CAPPA – Corporate Accountability and Public Participation Africa

World No Tobacco Day 2022: Stop tobacco pollution of our environment, CAPPA tells FG

Says 3.5m hectares of land destroyed annually
Nigeria spends N526bn annually on tobacco induced diseases
As tobacco kills 29,000 Nigerians annually

By Gabriel Ewepu – Abuja

As Nigeria joins rest of the world to commemorate World No Tobacco Day 2022, the Corporate Accountability and Public Participation Africa, CAPPA, Monday, tasked the Federal Government to stop tobacco pollution of the environment.

The call was made by the Executive Director, CAPPA, Akinbode Oluwafemi, at a press to mark the World No Tobacco Day 2022.

Oluwafemi explained essence of the World No Tobacco Day 2022, which he said the World Health Organisation, WHO, and its country partners draw attention to the health risks associated with tobacco use and encourage governments to adopt effective policies to reduce smoking and the fallouts of its use.

According to him, the message behind the theme of WNTD 2022, ‘Protect The Environment’ is the fact that, throughout its lifecycle, tobacco contaminates the environment and impacts adversely on the health of consumers and non- consumers alike.

He said: “From cultivation which involves the use of pesticides that are harmful to tobacco growers, to the cutting and burning of trees for tobacco curing which leads to deforestation (about 3.5 million hectares of land are destroyed each year) and the use of large quantities of water to cultivate tobacco, the health of man and the ecosystem is negatively impacted, and climate resilience reduced.

“In the manufacturing of cigarettes, tobacco companies are believed to contribute 84 megatons of carbon dioxide equivalent to greenhouse gases. Disturbingly, because of stringent laws in the Global North, most of the tobacco corporations have relocated to low- and middle-income countries like Nigeria.

“As these companies continue their active marketing of lethal products in Africa, so do they also concentrate about 90% of tobacco production in the same region which now bears the highest environmental burdens.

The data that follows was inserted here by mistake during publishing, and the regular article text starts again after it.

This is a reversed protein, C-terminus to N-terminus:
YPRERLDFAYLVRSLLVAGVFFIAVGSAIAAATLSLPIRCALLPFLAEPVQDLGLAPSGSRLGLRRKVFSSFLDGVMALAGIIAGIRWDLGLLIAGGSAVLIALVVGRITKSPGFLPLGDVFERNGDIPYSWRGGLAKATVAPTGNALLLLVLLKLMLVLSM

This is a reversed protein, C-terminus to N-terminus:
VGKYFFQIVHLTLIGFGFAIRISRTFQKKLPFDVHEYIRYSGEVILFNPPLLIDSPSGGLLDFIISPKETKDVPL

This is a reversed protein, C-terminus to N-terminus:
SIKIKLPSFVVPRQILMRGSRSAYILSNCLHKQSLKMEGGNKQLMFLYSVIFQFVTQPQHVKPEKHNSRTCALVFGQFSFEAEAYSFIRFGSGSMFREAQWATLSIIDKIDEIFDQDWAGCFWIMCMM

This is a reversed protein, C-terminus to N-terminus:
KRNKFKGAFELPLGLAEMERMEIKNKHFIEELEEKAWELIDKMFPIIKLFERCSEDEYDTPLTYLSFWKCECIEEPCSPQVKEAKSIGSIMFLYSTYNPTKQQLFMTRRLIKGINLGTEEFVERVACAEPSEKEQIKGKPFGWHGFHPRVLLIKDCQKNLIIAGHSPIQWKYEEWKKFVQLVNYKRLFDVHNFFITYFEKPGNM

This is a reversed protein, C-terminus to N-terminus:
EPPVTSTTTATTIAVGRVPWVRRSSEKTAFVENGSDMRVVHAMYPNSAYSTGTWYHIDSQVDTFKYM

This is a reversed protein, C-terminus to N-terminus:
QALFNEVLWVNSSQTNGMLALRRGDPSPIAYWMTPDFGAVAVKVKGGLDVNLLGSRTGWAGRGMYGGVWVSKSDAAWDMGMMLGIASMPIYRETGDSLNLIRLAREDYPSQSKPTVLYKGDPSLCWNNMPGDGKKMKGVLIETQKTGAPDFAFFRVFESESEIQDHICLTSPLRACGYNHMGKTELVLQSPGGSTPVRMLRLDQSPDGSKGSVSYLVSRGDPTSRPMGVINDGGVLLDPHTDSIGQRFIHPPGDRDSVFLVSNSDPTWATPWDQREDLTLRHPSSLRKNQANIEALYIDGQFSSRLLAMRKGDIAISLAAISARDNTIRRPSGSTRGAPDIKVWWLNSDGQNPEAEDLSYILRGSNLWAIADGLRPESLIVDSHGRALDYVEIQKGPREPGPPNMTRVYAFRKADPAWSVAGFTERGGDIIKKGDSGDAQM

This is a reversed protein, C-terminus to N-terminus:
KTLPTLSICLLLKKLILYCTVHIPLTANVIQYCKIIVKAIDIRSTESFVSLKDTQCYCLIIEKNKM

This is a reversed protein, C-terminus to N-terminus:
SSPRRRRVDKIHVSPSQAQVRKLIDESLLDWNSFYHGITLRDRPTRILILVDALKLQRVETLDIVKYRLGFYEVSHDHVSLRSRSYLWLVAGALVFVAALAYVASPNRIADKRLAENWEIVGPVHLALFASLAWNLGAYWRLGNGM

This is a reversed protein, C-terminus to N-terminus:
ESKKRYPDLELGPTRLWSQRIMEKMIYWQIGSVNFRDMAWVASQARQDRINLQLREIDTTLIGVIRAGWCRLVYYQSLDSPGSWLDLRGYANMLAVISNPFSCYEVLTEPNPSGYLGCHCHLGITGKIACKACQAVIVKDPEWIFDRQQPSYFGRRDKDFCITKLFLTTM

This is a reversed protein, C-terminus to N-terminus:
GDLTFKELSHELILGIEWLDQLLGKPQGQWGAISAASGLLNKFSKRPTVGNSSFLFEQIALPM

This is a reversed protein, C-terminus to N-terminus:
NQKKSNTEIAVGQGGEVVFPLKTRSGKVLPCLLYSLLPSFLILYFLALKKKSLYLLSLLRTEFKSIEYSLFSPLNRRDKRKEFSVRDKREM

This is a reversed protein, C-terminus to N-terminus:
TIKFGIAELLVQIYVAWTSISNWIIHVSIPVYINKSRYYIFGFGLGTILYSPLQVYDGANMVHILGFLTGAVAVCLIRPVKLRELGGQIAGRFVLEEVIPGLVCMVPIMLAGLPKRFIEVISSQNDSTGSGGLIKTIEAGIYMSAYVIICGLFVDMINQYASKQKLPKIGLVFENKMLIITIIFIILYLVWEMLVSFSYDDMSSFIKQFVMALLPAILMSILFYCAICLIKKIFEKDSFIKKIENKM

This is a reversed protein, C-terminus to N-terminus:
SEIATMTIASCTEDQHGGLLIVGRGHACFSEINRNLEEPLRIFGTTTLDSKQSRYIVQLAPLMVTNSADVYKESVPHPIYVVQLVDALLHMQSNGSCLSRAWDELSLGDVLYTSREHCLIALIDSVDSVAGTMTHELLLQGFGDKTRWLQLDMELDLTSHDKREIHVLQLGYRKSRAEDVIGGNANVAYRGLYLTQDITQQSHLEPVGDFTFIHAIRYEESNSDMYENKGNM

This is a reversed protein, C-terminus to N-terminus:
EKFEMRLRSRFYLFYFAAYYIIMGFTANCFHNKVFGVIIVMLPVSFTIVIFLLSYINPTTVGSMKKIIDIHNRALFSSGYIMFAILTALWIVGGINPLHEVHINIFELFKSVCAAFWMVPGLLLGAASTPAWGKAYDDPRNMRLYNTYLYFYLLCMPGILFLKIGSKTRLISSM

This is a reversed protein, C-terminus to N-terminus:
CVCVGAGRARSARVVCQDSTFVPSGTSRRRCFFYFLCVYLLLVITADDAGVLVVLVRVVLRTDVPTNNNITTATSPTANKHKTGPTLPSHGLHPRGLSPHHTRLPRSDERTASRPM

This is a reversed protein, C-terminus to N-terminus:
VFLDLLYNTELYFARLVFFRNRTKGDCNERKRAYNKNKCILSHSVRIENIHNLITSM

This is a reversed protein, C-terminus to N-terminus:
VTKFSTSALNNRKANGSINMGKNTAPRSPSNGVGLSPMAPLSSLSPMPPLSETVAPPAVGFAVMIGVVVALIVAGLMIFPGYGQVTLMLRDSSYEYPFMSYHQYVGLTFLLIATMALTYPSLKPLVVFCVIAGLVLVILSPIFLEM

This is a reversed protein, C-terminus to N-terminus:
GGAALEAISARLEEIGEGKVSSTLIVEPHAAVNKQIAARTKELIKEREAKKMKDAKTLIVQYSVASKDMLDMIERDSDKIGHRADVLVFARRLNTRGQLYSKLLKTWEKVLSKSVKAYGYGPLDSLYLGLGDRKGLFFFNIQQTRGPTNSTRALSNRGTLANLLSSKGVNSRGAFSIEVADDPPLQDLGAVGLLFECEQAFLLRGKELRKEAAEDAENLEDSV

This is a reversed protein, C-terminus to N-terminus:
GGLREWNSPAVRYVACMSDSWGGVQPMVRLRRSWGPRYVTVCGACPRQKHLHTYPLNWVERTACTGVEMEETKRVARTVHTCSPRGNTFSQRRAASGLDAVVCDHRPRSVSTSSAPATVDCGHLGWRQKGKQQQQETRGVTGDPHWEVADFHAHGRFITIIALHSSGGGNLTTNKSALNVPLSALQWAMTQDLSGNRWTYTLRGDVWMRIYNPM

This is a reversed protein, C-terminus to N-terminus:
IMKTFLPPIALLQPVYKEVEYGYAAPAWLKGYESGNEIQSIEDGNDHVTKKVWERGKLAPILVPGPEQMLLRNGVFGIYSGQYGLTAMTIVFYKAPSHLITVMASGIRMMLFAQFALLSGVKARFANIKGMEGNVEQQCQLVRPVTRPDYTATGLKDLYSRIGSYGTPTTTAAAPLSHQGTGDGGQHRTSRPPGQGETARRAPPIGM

“80 per cent of over 8 million people that die every year due to tobacco use and exposure to secondhand smoke live in low- and middle-income countries under, which Nigeria is categorized.

“It is therefore fitting that as Nigeria joins the global community in commemorating the 2022 WNTD, the Nigerian government and the public health community look inwards and revisit the status of tobacco control in the country, especially the enforcement of the smoke-free public places policy contained in the National Tobacco Control (NTC) Act 2015.

“The indoor public places where smoking is restricted listed in the Second Schedule of the Act include healthcare facilities, primary and secondary education facilities, shops, police stations and prisons, higher education facilities, transport facilities, theaters, cinemas, and stadiums among others.

“Unfortunately, Section 9 of the Act provides for designated smoking areas to be created where there are “sufficient number of rooms” where smoking is prohibited.

“This provision falls short of the obligations of Parties implementing Article 8 of the WHO-FCTC on providing effective protection from public and workplace exposure to tobacco smoke, to completely prohibit smoking in all parts of all indoor public places; in all parts of all indoor workplaces; on all means of public transportation; and in specified outdoor or quasi-outdoor spaces where a hazard exists due to tobacco smoke exposure. Because of the lacuna in the Act, Nigerians, including children are daily exposed to secondhand smoke in many indoor public spaces, non -smokers working in bars and restaurants where cigarettes, shisha and other tobacco products are brazenly displayed and consumed are also victims.”

He also expressed concern as Nigerians contend with the environmental impacts of tobacco and to compound the issue, the tobacco industry has invaded the entertainment space with tobacco adverts.

“As Nigerians contend with the environmental impacts of tobacco, so also do they grapple with the invasion of the media and entertainment space by the tobacco industry which actively promotes and glamourizes smoking in content watched by both adults and children.”

He also alleged that despite a National Broadcasting Corporation (NBC) ban, Big Brother Naija show, a Pay TV programme watched by adults and children alike, smoking among housemates is allowed and even promoted.

“In the show, cigarettes are usually conspicuously displayed, and smoking is done recklessly, with total disregard to the health of possible non-smoker housemates.”

According to him, “The screening of 36 Nigerian movies by CAPPA in 2019 out of which 34 had tobacco footage/paraphernalia in the background further reinforces our convictions that the tobacco industry also has a stranglehold on the creative arts industry.”